In the last half hour of the CA Bike Summit in downtown Los Angeles I met Bill Haas of the Pacific Coast Conservation Alliance. We were both a little tired at this point.
Perhaps because of my fatigue or maybe just because it was the last thing I heard, I remember well what he shared, “This is the best conference I’ve ever attended.” It made me pause; could I imagine a better, more informative 3 days at anything I’ve ever attended? It was an overwhelming event for many. The quality of the speakers, the time spent in small groups digging into meaningful topics, the commitment of the attendees, the number of cities and coalitions represented, their news of progress in achieving greater bicycle ridership — it all added up to an inspiring experience for me.
I heard from people in Santa Barbara, USC, Santa Cruz, Los Angeles and Long Beach (of course), San Luis Obispo, San Diego, San Francisco, Santa Monica, Sacramento, San Jose, Huntington Beach, UCSD — committed bike advocates from all these locales are dedicated to improving conditions for cyclists. It’s easy to imagine that, no matter how long things take here at home, we will succeed in creating infrastructure improvements, educating our youth, slowing traffic, making the case to business districts that cycling is good for the bottom line — all this will happen in our lifetime, because the alternatives are so bleak. Our dependance on fossil fuels and the automobile have damaged our communities and imperiled our health.
Jeff Miller of the Alliance for Biking and Walking, I still can’t forget his opening remarks where he used time-lapse PowerPoints to show the incredible increases in obesity over the past 20 years. His map of the lower 48 was turning from green to yellow to red to brown to black to reflect greater percentages of obesity by state. Then the map slides to half size so a map of bicycle ridership by state can be shown, side by side — the correlations are obvious: Our dependance on automobiles is ruining our health and the bicycle can be the way to dig ourselves out.
I suggested to several new friends that although the breadth of information was so great, I needed to focus on the few things I would bring back to focus on. In the days and weeks ahead I hope to share just what those pearls will be. Look forward to bikeNewportBeach’s first public meeting where we’ll invite you to bring your ideas forward.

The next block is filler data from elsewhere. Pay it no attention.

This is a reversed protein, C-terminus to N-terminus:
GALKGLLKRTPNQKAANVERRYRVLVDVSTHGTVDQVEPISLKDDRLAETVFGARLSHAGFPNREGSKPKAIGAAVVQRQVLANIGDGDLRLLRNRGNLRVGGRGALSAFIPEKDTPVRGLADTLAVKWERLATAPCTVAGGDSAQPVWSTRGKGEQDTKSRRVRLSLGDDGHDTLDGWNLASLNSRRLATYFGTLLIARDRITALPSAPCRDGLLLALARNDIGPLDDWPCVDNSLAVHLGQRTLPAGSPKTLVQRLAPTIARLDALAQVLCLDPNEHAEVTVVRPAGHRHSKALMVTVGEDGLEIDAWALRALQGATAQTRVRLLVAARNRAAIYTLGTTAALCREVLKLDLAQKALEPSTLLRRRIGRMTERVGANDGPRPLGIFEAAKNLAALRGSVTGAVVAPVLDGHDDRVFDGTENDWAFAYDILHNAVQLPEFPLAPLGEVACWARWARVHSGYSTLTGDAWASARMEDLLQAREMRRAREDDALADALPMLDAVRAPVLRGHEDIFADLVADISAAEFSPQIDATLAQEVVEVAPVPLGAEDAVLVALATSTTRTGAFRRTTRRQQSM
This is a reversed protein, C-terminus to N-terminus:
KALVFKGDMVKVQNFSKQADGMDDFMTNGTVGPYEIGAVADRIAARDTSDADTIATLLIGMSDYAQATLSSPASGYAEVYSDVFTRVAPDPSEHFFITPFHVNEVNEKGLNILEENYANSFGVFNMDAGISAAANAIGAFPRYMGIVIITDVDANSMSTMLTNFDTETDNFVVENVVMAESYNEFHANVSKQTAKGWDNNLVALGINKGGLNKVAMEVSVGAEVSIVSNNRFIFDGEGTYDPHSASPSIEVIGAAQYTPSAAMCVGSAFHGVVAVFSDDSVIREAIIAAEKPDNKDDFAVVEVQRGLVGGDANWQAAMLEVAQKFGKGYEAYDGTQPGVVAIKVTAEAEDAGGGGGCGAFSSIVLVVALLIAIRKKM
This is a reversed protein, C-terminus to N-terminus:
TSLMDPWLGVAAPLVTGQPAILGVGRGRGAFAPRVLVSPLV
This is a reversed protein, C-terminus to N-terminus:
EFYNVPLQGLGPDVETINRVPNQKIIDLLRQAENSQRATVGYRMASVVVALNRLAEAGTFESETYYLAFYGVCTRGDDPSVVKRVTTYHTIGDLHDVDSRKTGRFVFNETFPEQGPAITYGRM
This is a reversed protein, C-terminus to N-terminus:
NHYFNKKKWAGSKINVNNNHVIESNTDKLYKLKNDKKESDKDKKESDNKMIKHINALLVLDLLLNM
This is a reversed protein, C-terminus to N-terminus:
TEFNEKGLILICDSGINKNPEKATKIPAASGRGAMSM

As I look back at the Summit I have a few memories that will stick with me. Sunday’s closing pep rally by Safe Routes to School’s Deb Hubsmith — that woman had us all cheering at the end of her high-octane delivery. Then there was lunch across the street at Philippe’s French Dipped Sandwiches, a classic LA lunch scene that this day had 2 TV camera crews present to film the crowd’s reaction to the imminent Conrad Murray verdict. It will come as no surprise that I ended up in front of the camera, and with just enough forethought to compare an involuntary manslaughter charge to that of killing a cyclist — I probably ended up on the cutting room floor. Then, back to Bill Haas — he told me of this cool retro bike shop, CoCo’s Variety on Riverside Drive, “Not too far away,” and the vintage Peugeot he found. I Googled the place and David Huntsman gave me a lift; we were both curious. This was the first bike I saw as I stepped out of the car, this vintage Specialized might be perfect for my son off at school. His bike was stolen last spring and he rejected the idea of a new shiny bike that would attract unwanted attention; this bike would perfectly blend into Santa Cruz’s culture. So if he comes home for Thanksgiving as planned, I’ll have to give it up.